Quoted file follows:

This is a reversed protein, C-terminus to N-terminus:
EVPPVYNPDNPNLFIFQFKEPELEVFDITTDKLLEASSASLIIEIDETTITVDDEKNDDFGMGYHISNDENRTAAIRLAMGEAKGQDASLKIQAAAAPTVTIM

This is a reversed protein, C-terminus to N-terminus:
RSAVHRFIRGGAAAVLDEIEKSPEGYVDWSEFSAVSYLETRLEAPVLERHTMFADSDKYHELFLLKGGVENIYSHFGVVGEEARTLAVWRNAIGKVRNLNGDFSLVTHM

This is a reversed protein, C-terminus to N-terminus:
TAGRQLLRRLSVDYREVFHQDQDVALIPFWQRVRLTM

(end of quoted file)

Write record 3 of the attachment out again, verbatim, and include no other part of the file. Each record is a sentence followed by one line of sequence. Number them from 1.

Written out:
This is a reversed protein, C-terminus to N-terminus:
TAGRQLLRRLSVDYREVFHQDQDVALIPFWQRVRLTM